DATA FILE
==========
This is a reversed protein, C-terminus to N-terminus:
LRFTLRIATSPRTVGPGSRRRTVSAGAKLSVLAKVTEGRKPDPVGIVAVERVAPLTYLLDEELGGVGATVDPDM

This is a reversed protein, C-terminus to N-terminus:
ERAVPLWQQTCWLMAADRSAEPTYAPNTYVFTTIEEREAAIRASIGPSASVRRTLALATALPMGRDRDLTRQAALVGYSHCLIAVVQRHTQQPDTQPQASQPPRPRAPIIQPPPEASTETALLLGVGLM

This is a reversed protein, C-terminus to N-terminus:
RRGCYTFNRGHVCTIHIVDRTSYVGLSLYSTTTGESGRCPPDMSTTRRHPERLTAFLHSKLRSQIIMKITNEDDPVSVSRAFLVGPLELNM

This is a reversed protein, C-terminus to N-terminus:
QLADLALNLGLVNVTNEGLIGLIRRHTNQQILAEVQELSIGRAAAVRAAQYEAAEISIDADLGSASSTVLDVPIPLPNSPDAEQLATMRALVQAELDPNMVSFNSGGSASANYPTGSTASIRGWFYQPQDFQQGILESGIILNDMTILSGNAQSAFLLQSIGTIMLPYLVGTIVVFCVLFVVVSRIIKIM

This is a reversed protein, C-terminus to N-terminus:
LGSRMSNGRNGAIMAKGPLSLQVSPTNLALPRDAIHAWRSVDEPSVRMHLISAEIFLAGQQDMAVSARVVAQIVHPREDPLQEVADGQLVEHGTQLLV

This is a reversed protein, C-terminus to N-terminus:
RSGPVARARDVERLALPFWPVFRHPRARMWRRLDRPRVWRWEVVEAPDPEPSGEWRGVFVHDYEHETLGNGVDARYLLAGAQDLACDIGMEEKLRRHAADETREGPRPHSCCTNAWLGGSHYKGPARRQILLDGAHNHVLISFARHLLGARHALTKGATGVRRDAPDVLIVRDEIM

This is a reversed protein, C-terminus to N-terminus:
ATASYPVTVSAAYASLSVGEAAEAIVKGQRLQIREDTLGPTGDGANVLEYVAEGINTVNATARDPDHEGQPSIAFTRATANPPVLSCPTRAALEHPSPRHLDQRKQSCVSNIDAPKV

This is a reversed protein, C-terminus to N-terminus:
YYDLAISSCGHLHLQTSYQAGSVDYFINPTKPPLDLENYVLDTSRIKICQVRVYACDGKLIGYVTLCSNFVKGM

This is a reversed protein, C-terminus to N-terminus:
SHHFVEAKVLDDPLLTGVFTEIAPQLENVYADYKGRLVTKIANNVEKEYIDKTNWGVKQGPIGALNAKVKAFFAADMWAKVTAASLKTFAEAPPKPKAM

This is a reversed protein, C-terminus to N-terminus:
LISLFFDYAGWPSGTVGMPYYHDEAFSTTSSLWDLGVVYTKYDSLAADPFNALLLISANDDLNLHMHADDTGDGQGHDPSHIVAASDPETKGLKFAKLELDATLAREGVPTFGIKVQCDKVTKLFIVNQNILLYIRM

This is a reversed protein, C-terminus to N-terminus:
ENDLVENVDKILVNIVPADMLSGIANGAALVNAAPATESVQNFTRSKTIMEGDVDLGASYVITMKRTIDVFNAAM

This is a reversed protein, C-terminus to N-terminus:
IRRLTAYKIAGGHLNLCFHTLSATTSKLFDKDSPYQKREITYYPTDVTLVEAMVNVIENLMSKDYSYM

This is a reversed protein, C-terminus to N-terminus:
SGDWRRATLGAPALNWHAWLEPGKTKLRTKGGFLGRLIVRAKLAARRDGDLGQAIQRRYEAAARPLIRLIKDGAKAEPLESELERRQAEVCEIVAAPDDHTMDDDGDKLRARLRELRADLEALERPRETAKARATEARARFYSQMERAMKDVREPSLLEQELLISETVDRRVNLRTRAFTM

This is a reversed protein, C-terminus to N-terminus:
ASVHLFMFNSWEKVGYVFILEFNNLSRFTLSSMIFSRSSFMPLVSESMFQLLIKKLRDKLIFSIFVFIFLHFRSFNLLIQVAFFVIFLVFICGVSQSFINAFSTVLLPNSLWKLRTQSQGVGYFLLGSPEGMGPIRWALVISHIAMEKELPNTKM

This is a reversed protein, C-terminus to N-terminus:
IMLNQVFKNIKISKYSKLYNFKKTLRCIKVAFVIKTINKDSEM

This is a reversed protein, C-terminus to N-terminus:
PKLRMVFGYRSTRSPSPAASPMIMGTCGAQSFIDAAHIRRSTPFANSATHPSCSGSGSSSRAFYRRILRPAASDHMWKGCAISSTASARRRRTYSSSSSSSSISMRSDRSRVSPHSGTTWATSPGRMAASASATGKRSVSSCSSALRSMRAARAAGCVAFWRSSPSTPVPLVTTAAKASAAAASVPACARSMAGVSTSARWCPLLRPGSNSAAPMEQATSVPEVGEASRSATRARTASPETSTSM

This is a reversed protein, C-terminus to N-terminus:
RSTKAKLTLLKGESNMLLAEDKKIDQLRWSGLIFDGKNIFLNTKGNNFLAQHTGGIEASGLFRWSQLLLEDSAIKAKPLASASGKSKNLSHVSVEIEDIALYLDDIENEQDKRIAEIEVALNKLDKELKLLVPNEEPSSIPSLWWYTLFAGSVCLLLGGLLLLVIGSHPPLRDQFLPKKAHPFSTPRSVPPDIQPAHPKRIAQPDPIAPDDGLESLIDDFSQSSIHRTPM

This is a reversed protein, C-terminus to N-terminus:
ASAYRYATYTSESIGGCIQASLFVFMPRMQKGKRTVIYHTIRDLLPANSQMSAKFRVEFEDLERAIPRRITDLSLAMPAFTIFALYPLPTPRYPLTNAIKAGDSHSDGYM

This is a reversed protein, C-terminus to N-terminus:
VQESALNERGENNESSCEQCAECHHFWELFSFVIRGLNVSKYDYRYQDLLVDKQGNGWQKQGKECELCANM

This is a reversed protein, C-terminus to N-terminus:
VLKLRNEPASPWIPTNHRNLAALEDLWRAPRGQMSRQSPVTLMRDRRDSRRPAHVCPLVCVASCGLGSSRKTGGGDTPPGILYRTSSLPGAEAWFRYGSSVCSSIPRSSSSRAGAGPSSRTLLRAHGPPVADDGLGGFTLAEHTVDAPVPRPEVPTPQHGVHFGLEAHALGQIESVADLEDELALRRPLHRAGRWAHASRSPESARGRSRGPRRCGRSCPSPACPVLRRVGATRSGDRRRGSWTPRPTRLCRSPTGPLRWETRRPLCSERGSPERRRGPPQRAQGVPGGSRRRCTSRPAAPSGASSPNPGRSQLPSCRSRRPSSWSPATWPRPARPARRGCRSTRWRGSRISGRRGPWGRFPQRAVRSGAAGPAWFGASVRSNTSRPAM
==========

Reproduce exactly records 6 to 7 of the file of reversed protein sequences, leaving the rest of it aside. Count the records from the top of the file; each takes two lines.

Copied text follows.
This is a reversed protein, C-terminus to N-terminus:
RSGPVARARDVERLALPFWPVFRHPRARMWRRLDRPRVWRWEVVEAPDPEPSGEWRGVFVHDYEHETLGNGVDARYLLAGAQDLACDIGMEEKLRRHAADETREGPRPHSCCTNAWLGGSHYKGPARRQILLDGAHNHVLISFARHLLGARHALTKGATGVRRDAPDVLIVRDEIM

This is a reversed protein, C-terminus to N-terminus:
ATASYPVTVSAAYASLSVGEAAEAIVKGQRLQIREDTLGPTGDGANVLEYVAEGINTVNATARDPDHEGQPSIAFTRATANPPVLSCPTRAALEHPSPRHLDQRKQSCVSNIDAPKV